A Current Event from a Socratic Perspective

As I review the many different concepts that Plato addresses in The Republic, I have found that I am still often puzzled by Plato’s idea of a “Noble Lie” and the myth of the metals. The idea of simply lying in order to achieve one’s goals seems as though it is impossible to be morally right. I believe the problem that arises when reading these sections of The Republic is that we inevitably view them from an modern American perspective.

Specifically, the recent death of Osama Bin Laden has raised a great deal of debate over our government’s responsibility to reveal certain information to us. I have heard the argument that we have the right, as Americans, to view pictures of Bin Laden’s body and that our government owes that to us. Of course, the justification for this is that people will be skeptical as to whether he actually died unless they view actual proof

It is interesting to view this debate from a Socratic perspective however. As  Americans, we grow up learning that things like freedom and democracy are some of the best aspects of our society. We are taught to trust in our government because we were the ones to select those who are running it. Socrates has an completely opposite view of this however. Since he looks at Democracy as a step toward the destruction of society, the idea of giving all the citizens all of the information that they desire must seem backwards.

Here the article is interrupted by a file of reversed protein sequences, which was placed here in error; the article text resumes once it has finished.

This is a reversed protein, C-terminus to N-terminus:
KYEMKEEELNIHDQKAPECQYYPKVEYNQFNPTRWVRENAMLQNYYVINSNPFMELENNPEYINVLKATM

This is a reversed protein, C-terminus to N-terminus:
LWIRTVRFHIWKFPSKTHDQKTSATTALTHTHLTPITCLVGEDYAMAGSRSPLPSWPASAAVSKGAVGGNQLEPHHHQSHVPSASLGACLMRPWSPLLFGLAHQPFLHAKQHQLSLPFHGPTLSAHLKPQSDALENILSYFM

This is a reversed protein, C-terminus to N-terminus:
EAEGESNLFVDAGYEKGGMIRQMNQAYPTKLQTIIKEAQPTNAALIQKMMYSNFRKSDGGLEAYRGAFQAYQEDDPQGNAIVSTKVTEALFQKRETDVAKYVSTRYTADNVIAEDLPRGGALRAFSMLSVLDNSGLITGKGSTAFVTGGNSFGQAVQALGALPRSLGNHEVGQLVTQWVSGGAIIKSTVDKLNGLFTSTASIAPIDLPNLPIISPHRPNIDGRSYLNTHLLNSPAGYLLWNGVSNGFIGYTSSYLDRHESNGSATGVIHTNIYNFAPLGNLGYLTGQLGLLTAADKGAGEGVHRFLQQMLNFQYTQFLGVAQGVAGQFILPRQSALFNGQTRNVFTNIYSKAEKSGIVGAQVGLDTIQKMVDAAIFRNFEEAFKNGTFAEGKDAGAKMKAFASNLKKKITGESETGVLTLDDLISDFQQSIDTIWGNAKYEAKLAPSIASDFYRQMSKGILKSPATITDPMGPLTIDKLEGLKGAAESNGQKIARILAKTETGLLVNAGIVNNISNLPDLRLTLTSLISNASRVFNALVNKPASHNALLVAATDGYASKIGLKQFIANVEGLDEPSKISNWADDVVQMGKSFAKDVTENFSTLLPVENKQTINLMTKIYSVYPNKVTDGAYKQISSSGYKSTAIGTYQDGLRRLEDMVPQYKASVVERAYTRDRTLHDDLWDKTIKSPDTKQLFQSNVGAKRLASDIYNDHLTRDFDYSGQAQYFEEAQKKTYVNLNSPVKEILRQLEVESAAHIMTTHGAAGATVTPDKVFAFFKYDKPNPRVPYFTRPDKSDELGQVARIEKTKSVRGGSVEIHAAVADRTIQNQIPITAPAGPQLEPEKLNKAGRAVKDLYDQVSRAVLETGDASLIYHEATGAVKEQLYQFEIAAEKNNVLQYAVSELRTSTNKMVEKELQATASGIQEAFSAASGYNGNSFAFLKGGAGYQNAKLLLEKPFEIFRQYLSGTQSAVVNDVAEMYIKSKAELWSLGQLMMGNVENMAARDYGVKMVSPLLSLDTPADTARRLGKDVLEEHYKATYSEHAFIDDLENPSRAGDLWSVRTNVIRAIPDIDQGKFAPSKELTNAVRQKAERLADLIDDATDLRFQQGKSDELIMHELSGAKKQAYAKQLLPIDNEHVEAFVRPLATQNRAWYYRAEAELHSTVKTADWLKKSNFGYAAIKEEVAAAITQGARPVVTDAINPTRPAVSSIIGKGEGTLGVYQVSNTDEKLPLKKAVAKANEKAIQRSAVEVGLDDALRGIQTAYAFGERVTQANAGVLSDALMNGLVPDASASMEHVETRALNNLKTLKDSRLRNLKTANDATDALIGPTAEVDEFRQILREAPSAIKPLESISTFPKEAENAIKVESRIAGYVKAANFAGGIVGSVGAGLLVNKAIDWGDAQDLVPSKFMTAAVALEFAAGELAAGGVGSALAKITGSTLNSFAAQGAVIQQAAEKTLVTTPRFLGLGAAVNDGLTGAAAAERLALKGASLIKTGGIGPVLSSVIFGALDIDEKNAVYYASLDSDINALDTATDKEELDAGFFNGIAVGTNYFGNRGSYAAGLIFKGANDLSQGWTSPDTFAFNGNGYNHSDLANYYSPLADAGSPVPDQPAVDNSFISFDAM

This is directly related to the idea of a noble lie. Plato believes that if it is in the best interest of society as a whole, then it is a better decision to lie. Interestingly enough, that is very similar to the stance that our government has chosen to take on this issue. President Obama has said that it is in the best interest of the nation, to not release the photos because there is a chance that they could lead to violence or resentment in the Middle East. Of course they are not lying, but they are choosing to withhold information in order to help protect our society as a whole.

I believe that if Plato or Socrates were around today and they were asked whether the photos should be released, they would easily assert that they should not. Take the myth of the metals for instance. This “noble lie” is in place in order to give people a clear-cut answer to why they have been put into the class that they are a part of. The fact that it is completely untrue is insignificant as long as it keeps everyone in their proper place, therefore upholding Socrates’ concept of justice. Consequently, the fact that gruesome photos of a well-known political enemy have the potential to upset our society, leads me to believe that Plato would want them to be hidden from the general public in a heartbeat.

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